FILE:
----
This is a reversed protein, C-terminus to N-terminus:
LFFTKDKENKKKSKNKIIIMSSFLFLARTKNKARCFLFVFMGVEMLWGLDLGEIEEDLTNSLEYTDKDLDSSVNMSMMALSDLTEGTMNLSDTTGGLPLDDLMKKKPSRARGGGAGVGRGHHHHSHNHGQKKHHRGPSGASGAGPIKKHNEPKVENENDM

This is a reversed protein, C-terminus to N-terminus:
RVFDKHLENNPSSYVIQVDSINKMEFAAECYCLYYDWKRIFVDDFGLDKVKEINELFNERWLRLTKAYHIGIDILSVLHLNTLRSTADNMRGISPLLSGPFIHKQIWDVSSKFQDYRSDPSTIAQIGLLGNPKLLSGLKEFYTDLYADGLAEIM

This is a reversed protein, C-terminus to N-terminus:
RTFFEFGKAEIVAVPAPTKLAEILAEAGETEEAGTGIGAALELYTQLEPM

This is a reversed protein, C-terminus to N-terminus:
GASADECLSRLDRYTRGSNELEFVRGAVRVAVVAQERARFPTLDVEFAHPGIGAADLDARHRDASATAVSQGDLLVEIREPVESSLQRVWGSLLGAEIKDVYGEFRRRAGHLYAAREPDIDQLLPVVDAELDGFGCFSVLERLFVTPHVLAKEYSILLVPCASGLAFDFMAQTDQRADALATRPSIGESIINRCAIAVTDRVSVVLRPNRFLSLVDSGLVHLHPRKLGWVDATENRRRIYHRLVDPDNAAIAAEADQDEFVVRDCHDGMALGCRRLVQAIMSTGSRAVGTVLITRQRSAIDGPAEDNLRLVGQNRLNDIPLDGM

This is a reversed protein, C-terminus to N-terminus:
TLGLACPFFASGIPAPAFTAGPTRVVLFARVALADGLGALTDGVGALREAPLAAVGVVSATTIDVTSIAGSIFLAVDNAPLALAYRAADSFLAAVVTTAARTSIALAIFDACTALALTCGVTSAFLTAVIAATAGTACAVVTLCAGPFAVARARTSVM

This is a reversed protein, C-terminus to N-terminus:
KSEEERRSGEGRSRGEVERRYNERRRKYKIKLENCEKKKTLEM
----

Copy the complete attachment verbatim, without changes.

This is a reversed protein, C-terminus to N-terminus:
LFFTKDKENKKKSKNKIIIMSSFLFLARTKNKARCFLFVFMGVEMLWGLDLGEIEEDLTNSLEYTDKDLDSSVNMSMMALSDLTEGTMNLSDTTGGLPLDDLMKKKPSRARGGGAGVGRGHHHHSHNHGQKKHHRGPSGASGAGPIKKHNEPKVENENDM

This is a reversed protein, C-terminus to N-terminus:
RVFDKHLENNPSSYVIQVDSINKMEFAAECYCLYYDWKRIFVDDFGLDKVKEINELFNERWLRLTKAYHIGIDILSVLHLNTLRSTADNMRGISPLLSGPFIHKQIWDVSSKFQDYRSDPSTIAQIGLLGNPKLLSGLKEFYTDLYADGLAEIM

This is a reversed protein, C-terminus to N-terminus:
RTFFEFGKAEIVAVPAPTKLAEILAEAGETEEAGTGIGAALELYTQLEPM

This is a reversed protein, C-terminus to N-terminus:
GASADECLSRLDRYTRGSNELEFVRGAVRVAVVAQERARFPTLDVEFAHPGIGAADLDARHRDASATAVSQGDLLVEIREPVESSLQRVWGSLLGAEIKDVYGEFRRRAGHLYAAREPDIDQLLPVVDAELDGFGCFSVLERLFVTPHVLAKEYSILLVPCASGLAFDFMAQTDQRADALATRPSIGESIINRCAIAVTDRVSVVLRPNRFLSLVDSGLVHLHPRKLGWVDATENRRRIYHRLVDPDNAAIAAEADQDEFVVRDCHDGMALGCRRLVQAIMSTGSRAVGTVLITRQRSAIDGPAEDNLRLVGQNRLNDIPLDGM

This is a reversed protein, C-terminus to N-terminus:
TLGLACPFFASGIPAPAFTAGPTRVVLFARVALADGLGALTDGVGALREAPLAAVGVVSATTIDVTSIAGSIFLAVDNAPLALAYRAADSFLAAVVTTAARTSIALAIFDACTALALTCGVTSAFLTAVIAATAGTACAVVTLCAGPFAVARARTSVM

This is a reversed protein, C-terminus to N-terminus:
KSEEERRSGEGRSRGEVERRYNERRRKYKIKLENCEKKKTLEM